Skip to main content

A multi-population-based genomic analysis uncovers unique haplotype variants and crucial mutant genes in SARS-CoV-2



COVID-19 is a disease caused by severe acute respiratory syndrome coronavirus 2 (SARS-CoV-2). Rigorous detection and treatment strategies against SARS-CoV-2 have become very challenging due to continuous evolutions to the viral genome. Therefore, careful genomic analysis is sorely needed to understand transmission, the cellular mechanism of pathogenicity, and the development of vaccines or drugs.


In this study, we intended to identify SARS-CoV-2 genome variants that may help understand the cellular and molecular foundation of coronavirus infections required to develop effective intervention strategies.


SARS-CoV-2 genome sequences were downloaded from an open-source public database, processed, and analyzed for variants in target detection sites and genes.


We have identified six unique variants, G---AAC, T---AAC---T, AAC---T, AAC--------T, C----------T, and C--------C, at the nucleocapsid region and eleven major hotspot mutant genes: nsp3, surface glycoprotein, nucleocapsid phosphoprotein, ORF8, nsp6, nsp2, nsp4, helicase, membrane glycoprotein, 3′-5′ exonuclease, and 2′-O-ribose methyltransferases. In addition, we have identified eleven major mutant genes that may have a crucial role in SARS-CoV-2 pathogenesis.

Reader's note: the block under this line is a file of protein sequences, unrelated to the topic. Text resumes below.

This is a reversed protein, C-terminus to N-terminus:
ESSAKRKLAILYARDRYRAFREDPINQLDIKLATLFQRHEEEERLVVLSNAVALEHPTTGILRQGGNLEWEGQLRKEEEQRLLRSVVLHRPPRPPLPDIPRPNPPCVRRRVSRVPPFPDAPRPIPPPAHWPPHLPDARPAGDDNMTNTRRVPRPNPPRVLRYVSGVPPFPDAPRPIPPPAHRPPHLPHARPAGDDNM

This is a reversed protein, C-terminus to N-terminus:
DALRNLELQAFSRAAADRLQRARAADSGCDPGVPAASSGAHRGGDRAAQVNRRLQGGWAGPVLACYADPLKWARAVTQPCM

Studying haplotype variants and 11 major mutant genes to understand the mechanism of action of fatal pathogenicity and inter-individual variations in immune responses is inevitable for managing target patient groups with identified variants and developing effective anti-viral drugs and vaccines.